Editor’s Notes: This article is written by our contributing author Gerald Hughes Davis. We would like to thank Gerald for his great insights!

If you’d like to contribute as an expert to our site, contact us here.


The little known ingredient is Silent Knowledge, and chances are you’ve likely never heard of it.

You’re probably thinking, “What is Silent Knowledge and what’s it got to do with improving my game?” And If I told you that doing drills can unlock the secret to harnessing the power of Silent Knowledge, you might be equally intrigued to know exactly how this happens.

The Secrets of Silent Knowledge: Using Conscious Effort to Produce Subconscious Action

Let’s say you are trying to learn how to move to hit a topspin forehand down-the-line. How can you learn to do it consistently? The movement pattern used to hit this shot well requires you to:
• Use the right footwork to position yourself;
• Prepare your upper body to hit the stroke on the way to the ball; and
• Then to direct the ball with enough spin to keep it in the court.
When you are trying to learn a movement pattern like this, that has many parts to it, it is almost impossible to consciously focus on every phase of the movement pattern. I can promise you, though, if you can learn to harness the power of Silent Knowledge, you can learn to hit this shot consistently. But first …

What is Silent Knowledge and How Does it Work?

To understand silent knowledge we have to first admit that the conscious thought process most of us use involves talking to ourselves about the ideas we happen to be considering. Right now, as you read the words on this page, you are speaking to yourself, saying the words in your mind as your eyes take in the letters, spaces, and punctuation marks that by their nature are intended to reproduce the spoken word. When your tennis coach gives you instructions, most of the ideas are passed on by what he or she says. A good coach will repeatedly use verbal commands to get you to complete a particular movement pattern, like the simple command sequence to “turn, step, and swing.”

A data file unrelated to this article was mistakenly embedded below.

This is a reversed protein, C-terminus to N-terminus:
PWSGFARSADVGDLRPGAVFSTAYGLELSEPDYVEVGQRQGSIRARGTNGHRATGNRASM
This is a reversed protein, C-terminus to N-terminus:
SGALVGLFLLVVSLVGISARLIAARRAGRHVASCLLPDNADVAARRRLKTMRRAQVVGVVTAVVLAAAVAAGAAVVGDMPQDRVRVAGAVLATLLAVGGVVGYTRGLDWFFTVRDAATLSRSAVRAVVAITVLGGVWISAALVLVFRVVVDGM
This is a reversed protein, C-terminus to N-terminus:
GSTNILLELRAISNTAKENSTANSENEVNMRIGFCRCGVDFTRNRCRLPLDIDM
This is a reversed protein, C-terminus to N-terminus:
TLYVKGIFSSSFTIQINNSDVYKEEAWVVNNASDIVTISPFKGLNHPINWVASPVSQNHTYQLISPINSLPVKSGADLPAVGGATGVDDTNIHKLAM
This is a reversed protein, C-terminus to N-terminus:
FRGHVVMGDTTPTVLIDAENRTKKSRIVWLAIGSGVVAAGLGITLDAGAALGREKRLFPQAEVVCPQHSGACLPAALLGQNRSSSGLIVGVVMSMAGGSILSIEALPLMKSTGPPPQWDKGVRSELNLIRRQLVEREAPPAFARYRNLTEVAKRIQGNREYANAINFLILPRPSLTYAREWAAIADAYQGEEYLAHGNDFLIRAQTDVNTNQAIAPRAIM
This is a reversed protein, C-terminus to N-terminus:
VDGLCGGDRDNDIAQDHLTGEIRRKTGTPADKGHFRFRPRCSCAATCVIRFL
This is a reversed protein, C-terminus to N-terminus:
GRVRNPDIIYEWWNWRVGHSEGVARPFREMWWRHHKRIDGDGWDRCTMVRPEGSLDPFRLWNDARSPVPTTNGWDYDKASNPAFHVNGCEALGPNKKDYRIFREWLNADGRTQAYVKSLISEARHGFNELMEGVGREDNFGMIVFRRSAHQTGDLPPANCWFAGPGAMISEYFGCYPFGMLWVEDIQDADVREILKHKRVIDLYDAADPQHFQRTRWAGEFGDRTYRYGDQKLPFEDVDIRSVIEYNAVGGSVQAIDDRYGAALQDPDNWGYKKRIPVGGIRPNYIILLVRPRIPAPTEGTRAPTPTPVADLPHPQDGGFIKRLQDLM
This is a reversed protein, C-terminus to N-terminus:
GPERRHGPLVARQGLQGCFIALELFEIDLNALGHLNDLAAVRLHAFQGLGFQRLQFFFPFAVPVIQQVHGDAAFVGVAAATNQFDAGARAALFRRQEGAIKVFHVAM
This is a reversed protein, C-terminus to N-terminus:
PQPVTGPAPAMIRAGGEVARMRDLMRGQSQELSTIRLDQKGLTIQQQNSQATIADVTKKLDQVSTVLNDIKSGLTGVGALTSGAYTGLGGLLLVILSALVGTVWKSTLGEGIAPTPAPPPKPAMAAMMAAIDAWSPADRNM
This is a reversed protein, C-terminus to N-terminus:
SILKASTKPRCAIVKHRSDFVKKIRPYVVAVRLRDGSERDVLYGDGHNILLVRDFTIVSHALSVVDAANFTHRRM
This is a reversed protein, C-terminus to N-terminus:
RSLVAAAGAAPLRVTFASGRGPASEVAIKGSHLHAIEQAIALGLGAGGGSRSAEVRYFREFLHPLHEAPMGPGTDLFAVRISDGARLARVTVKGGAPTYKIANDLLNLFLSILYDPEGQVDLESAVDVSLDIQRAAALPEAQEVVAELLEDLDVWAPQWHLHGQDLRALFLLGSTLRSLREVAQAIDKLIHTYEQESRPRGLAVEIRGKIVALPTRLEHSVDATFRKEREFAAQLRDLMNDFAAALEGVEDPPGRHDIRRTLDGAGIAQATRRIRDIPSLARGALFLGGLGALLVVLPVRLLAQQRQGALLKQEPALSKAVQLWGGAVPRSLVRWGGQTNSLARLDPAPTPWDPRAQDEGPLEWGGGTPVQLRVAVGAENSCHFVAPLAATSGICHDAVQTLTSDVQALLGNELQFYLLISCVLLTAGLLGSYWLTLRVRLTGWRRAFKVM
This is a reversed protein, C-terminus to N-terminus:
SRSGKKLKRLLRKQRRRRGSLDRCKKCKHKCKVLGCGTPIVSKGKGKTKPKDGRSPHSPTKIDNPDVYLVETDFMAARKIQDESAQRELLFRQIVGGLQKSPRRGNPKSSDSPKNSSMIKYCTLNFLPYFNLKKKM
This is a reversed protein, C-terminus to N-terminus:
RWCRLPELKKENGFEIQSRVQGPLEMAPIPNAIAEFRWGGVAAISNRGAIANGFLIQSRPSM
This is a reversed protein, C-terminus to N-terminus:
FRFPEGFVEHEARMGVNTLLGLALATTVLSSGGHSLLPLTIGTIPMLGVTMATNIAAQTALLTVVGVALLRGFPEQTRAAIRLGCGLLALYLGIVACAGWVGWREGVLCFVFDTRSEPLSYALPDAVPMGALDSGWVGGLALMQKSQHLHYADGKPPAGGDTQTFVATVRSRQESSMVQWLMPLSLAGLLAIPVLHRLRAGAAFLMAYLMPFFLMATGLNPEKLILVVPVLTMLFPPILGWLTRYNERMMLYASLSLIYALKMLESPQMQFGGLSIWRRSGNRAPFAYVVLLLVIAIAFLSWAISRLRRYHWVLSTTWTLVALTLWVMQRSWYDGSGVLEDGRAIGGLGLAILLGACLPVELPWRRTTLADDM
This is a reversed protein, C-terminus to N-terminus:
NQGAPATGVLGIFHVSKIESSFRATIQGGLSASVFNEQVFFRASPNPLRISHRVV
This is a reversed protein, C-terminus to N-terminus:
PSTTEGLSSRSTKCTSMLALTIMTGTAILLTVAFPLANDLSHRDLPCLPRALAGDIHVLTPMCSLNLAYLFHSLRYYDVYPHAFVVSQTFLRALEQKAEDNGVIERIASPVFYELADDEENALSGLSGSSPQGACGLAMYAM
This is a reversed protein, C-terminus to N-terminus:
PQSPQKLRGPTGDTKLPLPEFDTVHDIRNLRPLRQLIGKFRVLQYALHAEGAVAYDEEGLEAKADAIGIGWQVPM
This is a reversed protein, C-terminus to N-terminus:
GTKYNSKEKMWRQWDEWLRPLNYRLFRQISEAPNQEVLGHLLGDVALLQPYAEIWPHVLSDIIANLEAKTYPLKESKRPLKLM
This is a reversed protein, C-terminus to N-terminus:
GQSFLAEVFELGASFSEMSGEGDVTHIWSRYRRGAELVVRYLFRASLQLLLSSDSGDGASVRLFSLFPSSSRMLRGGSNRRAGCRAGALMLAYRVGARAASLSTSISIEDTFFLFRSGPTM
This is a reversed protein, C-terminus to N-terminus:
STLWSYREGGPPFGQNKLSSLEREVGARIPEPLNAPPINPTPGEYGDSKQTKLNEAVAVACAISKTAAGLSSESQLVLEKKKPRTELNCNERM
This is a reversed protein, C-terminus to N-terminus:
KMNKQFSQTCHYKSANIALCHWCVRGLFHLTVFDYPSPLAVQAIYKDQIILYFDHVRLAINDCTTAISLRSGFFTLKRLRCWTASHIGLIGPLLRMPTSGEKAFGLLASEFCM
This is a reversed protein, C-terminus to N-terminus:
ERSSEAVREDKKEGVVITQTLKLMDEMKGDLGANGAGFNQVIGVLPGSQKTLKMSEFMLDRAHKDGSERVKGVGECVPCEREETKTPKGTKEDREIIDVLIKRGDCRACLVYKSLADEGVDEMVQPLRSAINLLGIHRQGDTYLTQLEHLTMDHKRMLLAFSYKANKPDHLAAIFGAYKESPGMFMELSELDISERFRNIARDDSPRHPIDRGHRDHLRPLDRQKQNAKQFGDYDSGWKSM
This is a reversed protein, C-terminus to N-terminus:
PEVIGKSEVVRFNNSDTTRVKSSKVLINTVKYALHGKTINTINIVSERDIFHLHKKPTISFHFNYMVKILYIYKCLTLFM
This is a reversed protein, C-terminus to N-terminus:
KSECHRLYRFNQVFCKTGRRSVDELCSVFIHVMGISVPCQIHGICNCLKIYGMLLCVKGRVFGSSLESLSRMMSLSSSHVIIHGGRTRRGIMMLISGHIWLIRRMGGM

• Eventually, you begin to repeat these commands to yourself as you do it over and over again.
• You begin to make the coach’s command your own, telling yourself to do it over and over again; eventually your body automatically obeys your command.
• After enough repetitions, speaking to your self is no longer necessary; Silent Knowledge begins to provide the unspoken command.
• Instead of focusing conscious attention, the thought and action have become subconscious habit, and an instinct to action has become ingrained. You “turn, step, and swing” without thinking about it. The actions have entered the realm of Silent Knowledge and conscious attention is no longer required.

Drills: Unlocking the Secret to Harnessing the Power of Silent Knowledge

Doing drills repetitively and regularly can help us unlock the secret of Silent Knowledge. One way of approaching it would be to break the pattern down and painstakingly repeat one progression that focuses on the footwork pattern, another which focuses on the upper body movements up to ball contact, and then another progression that completes the upper body movements after ball contact. Here’s how:

3 Separate Progressions to Use to Hit the Forehand Topspin Down-the -Line

the catch1. Footwork – In the first footwork progression out of the ready stance, you should learn to a.) take a pivot step and upper body unit turn to the forehand side, b.) then take a cross over step, and c.) stop and line up your feet in either an open or semi-closed hitting stance.

You can do this without the racket (and in case you are having a bit of difficulty, without a ball). But by stopping in a hitting stance and catching an incoming ball, you will improve your hand-eye coordination as you rotate your arm and hand forward to reach for the ball.